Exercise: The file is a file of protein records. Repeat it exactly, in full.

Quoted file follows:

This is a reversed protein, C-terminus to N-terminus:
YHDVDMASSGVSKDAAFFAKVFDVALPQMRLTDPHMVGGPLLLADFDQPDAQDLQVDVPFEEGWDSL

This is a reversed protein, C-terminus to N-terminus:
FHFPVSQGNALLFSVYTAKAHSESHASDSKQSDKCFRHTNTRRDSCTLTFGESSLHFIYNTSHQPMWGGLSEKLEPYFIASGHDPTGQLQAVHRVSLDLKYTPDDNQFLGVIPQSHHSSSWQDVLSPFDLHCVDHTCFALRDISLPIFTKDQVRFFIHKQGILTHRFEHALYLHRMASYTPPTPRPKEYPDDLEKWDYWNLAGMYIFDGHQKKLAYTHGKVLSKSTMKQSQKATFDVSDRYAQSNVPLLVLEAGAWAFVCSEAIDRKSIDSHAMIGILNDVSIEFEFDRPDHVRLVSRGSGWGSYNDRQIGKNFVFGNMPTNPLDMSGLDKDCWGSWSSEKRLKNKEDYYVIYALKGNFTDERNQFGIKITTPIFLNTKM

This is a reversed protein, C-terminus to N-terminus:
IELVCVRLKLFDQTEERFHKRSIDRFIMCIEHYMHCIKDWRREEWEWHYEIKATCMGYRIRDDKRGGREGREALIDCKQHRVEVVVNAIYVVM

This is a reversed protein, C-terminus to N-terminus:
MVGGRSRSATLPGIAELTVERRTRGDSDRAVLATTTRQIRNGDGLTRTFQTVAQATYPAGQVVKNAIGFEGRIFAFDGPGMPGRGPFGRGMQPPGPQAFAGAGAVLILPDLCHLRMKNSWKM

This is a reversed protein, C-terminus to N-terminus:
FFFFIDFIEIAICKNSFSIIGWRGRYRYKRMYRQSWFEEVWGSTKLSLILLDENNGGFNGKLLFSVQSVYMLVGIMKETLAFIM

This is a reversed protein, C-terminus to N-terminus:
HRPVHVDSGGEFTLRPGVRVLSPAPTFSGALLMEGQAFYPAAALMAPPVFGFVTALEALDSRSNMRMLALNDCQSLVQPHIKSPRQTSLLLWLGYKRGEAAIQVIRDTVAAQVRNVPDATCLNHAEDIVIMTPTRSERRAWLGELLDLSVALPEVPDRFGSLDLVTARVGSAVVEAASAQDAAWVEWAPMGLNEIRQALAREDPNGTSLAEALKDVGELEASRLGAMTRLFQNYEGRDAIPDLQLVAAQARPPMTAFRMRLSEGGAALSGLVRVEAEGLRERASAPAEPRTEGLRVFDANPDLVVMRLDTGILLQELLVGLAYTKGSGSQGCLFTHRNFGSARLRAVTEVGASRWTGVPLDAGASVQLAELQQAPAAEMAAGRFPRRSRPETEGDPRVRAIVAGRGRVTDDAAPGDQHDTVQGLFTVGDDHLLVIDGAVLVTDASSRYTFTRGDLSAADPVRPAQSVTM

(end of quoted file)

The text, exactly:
This is a reversed protein, C-terminus to N-terminus:
YHDVDMASSGVSKDAAFFAKVFDVALPQMRLTDPHMVGGPLLLADFDQPDAQDLQVDVPFEEGWDSL

This is a reversed protein, C-terminus to N-terminus:
FHFPVSQGNALLFSVYTAKAHSESHASDSKQSDKCFRHTNTRRDSCTLTFGESSLHFIYNTSHQPMWGGLSEKLEPYFIASGHDPTGQLQAVHRVSLDLKYTPDDNQFLGVIPQSHHSSSWQDVLSPFDLHCVDHTCFALRDISLPIFTKDQVRFFIHKQGILTHRFEHALYLHRMASYTPPTPRPKEYPDDLEKWDYWNLAGMYIFDGHQKKLAYTHGKVLSKSTMKQSQKATFDVSDRYAQSNVPLLVLEAGAWAFVCSEAIDRKSIDSHAMIGILNDVSIEFEFDRPDHVRLVSRGSGWGSYNDRQIGKNFVFGNMPTNPLDMSGLDKDCWGSWSSEKRLKNKEDYYVIYALKGNFTDERNQFGIKITTPIFLNTKM

This is a reversed protein, C-terminus to N-terminus:
IELVCVRLKLFDQTEERFHKRSIDRFIMCIEHYMHCIKDWRREEWEWHYEIKATCMGYRIRDDKRGGREGREALIDCKQHRVEVVVNAIYVVM

This is a reversed protein, C-terminus to N-terminus:
MVGGRSRSATLPGIAELTVERRTRGDSDRAVLATTTRQIRNGDGLTRTFQTVAQATYPAGQVVKNAIGFEGRIFAFDGPGMPGRGPFGRGMQPPGPQAFAGAGAVLILPDLCHLRMKNSWKM

This is a reversed protein, C-terminus to N-terminus:
FFFFIDFIEIAICKNSFSIIGWRGRYRYKRMYRQSWFEEVWGSTKLSLILLDENNGGFNGKLLFSVQSVYMLVGIMKETLAFIM

This is a reversed protein, C-terminus to N-terminus:
HRPVHVDSGGEFTLRPGVRVLSPAPTFSGALLMEGQAFYPAAALMAPPVFGFVTALEALDSRSNMRMLALNDCQSLVQPHIKSPRQTSLLLWLGYKRGEAAIQVIRDTVAAQVRNVPDATCLNHAEDIVIMTPTRSERRAWLGELLDLSVALPEVPDRFGSLDLVTARVGSAVVEAASAQDAAWVEWAPMGLNEIRQALAREDPNGTSLAEALKDVGELEASRLGAMTRLFQNYEGRDAIPDLQLVAAQARPPMTAFRMRLSEGGAALSGLVRVEAEGLRERASAPAEPRTEGLRVFDANPDLVVMRLDTGILLQELLVGLAYTKGSGSQGCLFTHRNFGSARLRAVTEVGASRWTGVPLDAGASVQLAELQQAPAAEMAAGRFPRRSRPETEGDPRVRAIVAGRGRVTDDAAPGDQHDTVQGLFTVGDDHLLVIDGAVLVTDASSRYTFTRGDLSAADPVRPAQSVTM